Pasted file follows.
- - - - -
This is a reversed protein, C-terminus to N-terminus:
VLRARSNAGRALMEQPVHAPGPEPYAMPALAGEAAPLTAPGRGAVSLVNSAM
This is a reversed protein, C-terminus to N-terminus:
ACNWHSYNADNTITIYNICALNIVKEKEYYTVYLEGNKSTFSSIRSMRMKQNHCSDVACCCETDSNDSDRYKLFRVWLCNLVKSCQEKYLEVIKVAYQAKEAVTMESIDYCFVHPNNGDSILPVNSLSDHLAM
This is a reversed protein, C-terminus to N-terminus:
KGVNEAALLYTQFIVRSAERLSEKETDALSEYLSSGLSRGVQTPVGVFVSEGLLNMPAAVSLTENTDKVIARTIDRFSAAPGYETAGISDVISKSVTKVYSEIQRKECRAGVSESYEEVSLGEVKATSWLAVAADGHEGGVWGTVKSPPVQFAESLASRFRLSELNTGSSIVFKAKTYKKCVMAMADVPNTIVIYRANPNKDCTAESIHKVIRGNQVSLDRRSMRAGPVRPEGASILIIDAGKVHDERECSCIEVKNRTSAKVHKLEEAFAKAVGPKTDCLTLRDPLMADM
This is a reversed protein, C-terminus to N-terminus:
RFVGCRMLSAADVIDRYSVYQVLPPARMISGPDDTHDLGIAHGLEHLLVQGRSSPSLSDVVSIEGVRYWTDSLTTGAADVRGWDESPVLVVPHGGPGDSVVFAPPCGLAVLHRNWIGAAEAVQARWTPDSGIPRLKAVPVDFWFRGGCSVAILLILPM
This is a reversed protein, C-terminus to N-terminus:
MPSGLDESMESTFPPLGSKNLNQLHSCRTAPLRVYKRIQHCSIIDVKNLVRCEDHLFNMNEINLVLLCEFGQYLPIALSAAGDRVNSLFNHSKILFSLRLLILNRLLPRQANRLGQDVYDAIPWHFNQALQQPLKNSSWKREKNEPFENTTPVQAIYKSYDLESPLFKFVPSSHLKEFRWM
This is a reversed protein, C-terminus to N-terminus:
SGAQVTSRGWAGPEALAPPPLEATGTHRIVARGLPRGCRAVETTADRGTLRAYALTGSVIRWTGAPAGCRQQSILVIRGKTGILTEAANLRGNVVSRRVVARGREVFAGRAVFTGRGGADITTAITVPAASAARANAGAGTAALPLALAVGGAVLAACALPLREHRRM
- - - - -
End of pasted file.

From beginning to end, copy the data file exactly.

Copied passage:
This is a reversed protein, C-terminus to N-terminus:
VLRARSNAGRALMEQPVHAPGPEPYAMPALAGEAAPLTAPGRGAVSLVNSAM
This is a reversed protein, C-terminus to N-terminus:
ACNWHSYNADNTITIYNICALNIVKEKEYYTVYLEGNKSTFSSIRSMRMKQNHCSDVACCCETDSNDSDRYKLFRVWLCNLVKSCQEKYLEVIKVAYQAKEAVTMESIDYCFVHPNNGDSILPVNSLSDHLAM
This is a reversed protein, C-terminus to N-terminus:
KGVNEAALLYTQFIVRSAERLSEKETDALSEYLSSGLSRGVQTPVGVFVSEGLLNMPAAVSLTENTDKVIARTIDRFSAAPGYETAGISDVISKSVTKVYSEIQRKECRAGVSESYEEVSLGEVKATSWLAVAADGHEGGVWGTVKSPPVQFAESLASRFRLSELNTGSSIVFKAKTYKKCVMAMADVPNTIVIYRANPNKDCTAESIHKVIRGNQVSLDRRSMRAGPVRPEGASILIIDAGKVHDERECSCIEVKNRTSAKVHKLEEAFAKAVGPKTDCLTLRDPLMADM
This is a reversed protein, C-terminus to N-terminus:
RFVGCRMLSAADVIDRYSVYQVLPPARMISGPDDTHDLGIAHGLEHLLVQGRSSPSLSDVVSIEGVRYWTDSLTTGAADVRGWDESPVLVVPHGGPGDSVVFAPPCGLAVLHRNWIGAAEAVQARWTPDSGIPRLKAVPVDFWFRGGCSVAILLILPM
This is a reversed protein, C-terminus to N-terminus:
MPSGLDESMESTFPPLGSKNLNQLHSCRTAPLRVYKRIQHCSIIDVKNLVRCEDHLFNMNEINLVLLCEFGQYLPIALSAAGDRVNSLFNHSKILFSLRLLILNRLLPRQANRLGQDVYDAIPWHFNQALQQPLKNSSWKREKNEPFENTTPVQAIYKSYDLESPLFKFVPSSHLKEFRWM
This is a reversed protein, C-terminus to N-terminus:
SGAQVTSRGWAGPEALAPPPLEATGTHRIVARGLPRGCRAVETTADRGTLRAYALTGSVIRWTGAPAGCRQQSILVIRGKTGILTEAANLRGNVVSRRVVARGREVFAGRAVFTGRGGADITTAITVPAASAARANAGAGTAALPLALAVGGAVLAACALPLREHRRM